Professor Purser explains the problem with this approach:

 

CHAPTER NINE

Mr Raskin explains the idea of banning surveillance capitalism:

 

Mr Raskin explains what would happen next if we banned surveillance capitalism:

 

He discusses further:

 

He discusses other possible changes:

 

He continues:

 

He explains the advantages of this:

 

He continues:

 

He talks about how these technologies might become more invasive if they aren’t regulated:

 

He continues:

 

Jaron Lanier offers a chilling insight. We were talking in Berkeley, California:

 

Dr Williams explains reform is possible:

 

CHAPTER TEN

Dr Nadine Burke-Harris talks about an experience with her patients. In the clips with Nadine, there are some blanks to maintain the confidentiality of her patients. We had this conversation in San Francisco:

 

Dr Burke-Harris explains hypervigilance:

 

Dr Jon Jureidini explains more about hypervigilance. We had this conversation in Adelaide, Australia:

 

Dr Burke Harris explains trauma and hypervigilance:

 

Dr Juredini explains the risks of medicating traumatised children. The other voice you can hear here is Dr Melissa Raven:

 

Inga Marthe Thorkildsen explains a horrific child abuse case she dealt with. We had this conversation in Oslo, Norway:

 

Dr Burke Harris recounts what she explains to parents of traumatised children who can’t focus:

 

Dr Burke Harris explains more:

 

Dr Burke Harris explains the potential of these children:

 

Dr Burke Harris explains an important Buddhist saying:

 

Dr Burke Harris explains the effects of giving parents and kids a different way to think about these problems:

 

Professor Olavi Kangas is a Finnish researcher who looked at the effects of a guaranteed basic income on attention. We talked via zoom. Here he talks about that study:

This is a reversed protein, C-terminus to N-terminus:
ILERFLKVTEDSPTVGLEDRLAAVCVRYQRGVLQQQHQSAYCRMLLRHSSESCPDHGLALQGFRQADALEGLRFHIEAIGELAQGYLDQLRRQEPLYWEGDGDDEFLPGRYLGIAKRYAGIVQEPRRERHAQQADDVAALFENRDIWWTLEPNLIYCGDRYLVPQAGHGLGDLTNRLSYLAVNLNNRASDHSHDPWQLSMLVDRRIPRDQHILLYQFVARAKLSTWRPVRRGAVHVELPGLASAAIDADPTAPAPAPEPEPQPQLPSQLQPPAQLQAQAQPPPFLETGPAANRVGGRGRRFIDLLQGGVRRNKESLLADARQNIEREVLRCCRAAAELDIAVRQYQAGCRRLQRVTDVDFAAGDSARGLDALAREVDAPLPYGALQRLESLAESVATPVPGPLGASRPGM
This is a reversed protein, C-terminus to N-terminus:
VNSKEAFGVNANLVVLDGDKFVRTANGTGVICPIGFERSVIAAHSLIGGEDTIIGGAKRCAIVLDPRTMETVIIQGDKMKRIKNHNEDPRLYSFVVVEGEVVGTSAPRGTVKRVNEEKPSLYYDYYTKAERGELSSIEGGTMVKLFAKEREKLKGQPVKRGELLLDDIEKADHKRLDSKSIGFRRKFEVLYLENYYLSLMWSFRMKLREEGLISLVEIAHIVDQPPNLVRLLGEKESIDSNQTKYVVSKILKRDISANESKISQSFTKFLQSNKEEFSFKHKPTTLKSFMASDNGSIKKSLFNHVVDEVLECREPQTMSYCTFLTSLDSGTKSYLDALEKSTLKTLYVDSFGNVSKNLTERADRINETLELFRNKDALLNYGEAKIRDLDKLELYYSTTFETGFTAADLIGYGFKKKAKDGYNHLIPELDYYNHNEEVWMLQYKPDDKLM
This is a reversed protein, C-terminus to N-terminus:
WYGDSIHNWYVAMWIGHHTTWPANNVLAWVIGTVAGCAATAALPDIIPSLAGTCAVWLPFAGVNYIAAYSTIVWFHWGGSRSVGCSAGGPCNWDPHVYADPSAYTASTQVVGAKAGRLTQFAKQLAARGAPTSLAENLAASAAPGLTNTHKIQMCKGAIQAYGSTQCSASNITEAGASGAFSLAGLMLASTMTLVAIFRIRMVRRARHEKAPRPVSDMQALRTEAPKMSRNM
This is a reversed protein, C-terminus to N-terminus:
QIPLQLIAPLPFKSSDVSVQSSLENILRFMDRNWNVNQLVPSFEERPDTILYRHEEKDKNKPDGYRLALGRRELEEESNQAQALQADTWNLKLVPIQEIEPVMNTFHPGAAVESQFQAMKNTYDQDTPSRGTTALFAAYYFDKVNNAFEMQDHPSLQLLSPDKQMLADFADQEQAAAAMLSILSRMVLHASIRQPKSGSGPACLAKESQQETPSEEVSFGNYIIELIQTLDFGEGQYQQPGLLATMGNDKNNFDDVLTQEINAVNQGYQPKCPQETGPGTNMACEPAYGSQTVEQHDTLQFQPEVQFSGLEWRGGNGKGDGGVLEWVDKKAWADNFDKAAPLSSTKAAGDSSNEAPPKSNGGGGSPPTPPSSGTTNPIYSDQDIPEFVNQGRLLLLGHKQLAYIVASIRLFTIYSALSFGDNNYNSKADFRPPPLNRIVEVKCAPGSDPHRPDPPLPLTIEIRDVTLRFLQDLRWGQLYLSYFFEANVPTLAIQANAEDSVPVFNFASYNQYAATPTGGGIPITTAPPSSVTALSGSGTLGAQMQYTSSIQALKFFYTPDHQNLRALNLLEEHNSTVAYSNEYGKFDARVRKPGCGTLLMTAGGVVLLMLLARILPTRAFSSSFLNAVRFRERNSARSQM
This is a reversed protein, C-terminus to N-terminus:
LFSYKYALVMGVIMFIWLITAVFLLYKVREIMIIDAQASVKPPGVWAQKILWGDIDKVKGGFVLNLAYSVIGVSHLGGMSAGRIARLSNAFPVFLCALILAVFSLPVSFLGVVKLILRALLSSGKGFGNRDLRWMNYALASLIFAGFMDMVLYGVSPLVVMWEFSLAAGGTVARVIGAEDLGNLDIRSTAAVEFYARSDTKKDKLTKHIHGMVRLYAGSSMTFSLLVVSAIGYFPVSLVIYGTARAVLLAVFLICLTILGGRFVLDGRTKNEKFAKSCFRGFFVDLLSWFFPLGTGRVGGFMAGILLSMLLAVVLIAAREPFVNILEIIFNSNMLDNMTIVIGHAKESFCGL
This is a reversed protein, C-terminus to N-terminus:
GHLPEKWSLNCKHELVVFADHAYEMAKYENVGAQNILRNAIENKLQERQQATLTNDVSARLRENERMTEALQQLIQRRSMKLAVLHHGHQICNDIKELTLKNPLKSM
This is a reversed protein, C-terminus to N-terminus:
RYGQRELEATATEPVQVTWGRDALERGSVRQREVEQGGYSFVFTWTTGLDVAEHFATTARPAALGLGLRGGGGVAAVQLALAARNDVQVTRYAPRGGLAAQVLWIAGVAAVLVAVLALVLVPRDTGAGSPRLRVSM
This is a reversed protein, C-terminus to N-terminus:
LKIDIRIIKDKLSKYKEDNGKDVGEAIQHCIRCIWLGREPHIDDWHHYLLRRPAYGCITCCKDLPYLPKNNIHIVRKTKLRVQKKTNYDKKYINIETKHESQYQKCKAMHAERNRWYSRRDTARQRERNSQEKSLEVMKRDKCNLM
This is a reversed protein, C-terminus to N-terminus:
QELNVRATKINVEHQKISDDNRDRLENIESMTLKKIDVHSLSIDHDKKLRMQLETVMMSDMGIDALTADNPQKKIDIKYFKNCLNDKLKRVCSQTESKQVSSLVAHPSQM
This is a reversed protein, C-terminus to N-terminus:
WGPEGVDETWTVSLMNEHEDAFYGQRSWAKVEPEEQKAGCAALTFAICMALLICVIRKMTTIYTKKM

Professor Signe Jauhianen is a Finnish researcher who looked at the effects of a guaranteed basic income on attention. We talked via zoom. She talks about the effects of financial anxiety on attention:

 

CHAPTER ELEVEN

Andrew Barnes talks about his twenties. We were talking in Auckland, New Zealand:

Amber Taare explains how she reacted when she heard her company was going to a four-day working week. We were talking in Rotorua, New Zealand:

 

Gemma Mills talks about the four day week at her workplace. We were also talking in Rotorua, New Zealand:

 

Andrew Barnes discusses the reaction of his staff:

 

Russell Bridge talks about the move to a four day week. We were talking in Rotorua, New Zealand:

 

Gemma talks about the effects:

 

Russell talks about how his life changed:

 

Gemma explains more:

 

Dr Helen Delaney studied this change. We talked via zoom:

 

Dr Delaney explains more:

 

Dr Delaney continues:

 

Andrew Barnes explains more:

 

Gemma explains more:

 

Jeffrey Pfeffer discusses why exhausted workers produce less valuable work. We were talking in Stanford, California:

 

Andrew Barnes discusses covid. We were talking here via Zoom:

 

CHAPTER TWELVE

Professor Stephen Hinshaw talks about genetics and ADHD. We were talking in Berkeley, California:

 

Dr Nicholas Dodman talks about cribbing in horses. We were talking in Massachussetts:

 

Dr Nicholas Dodman talks about why horses in the wild don’t do this:

 

Dr Nicholas Dodman talks about the value and limits of drugs for animals in situations like this:

 

I discussed this further with Professor Dodman:

 

Dr Sami Timimi talks about his work as a child psychiatrist. I interviewed him in Lincoln, England, and in Birmingham, England, and by Zoom. These clips come from all three:

 

Dr Sami Timimi talks about how children respond to press and disappointment:

 

Dr Timimi talks about ADHD:

 

Professor Alan Sroufe talks about context and ADHD. We talked in Minneapolis and via Zoom:

 

Professor Sroufe explains more:

 

Professor Sroufe continues:

 

Dr Nadine Ezard discusses prescribing stimulants to people addicted to methamphetamine. We were talking in Sydney, Australia:

 

Dr Timimi continues:

 

Professor James Li discusses the long-term effects of prescribing stimulant drugs. We were talking in Madison, Wisconsin:

 

Professor Li continues:

 

Professor Xavier Castellanos explains other aspects of the science surrounding stimulant prescription:

 

Dr Czeiseler explains his perspective on prescribing stimulants to children. We were talking at Harvard Medical School:

Jay Joseph discusses some of the problems with twin studies. We were talking via Zoom:

Mr Joseph continues:

 

He explains more: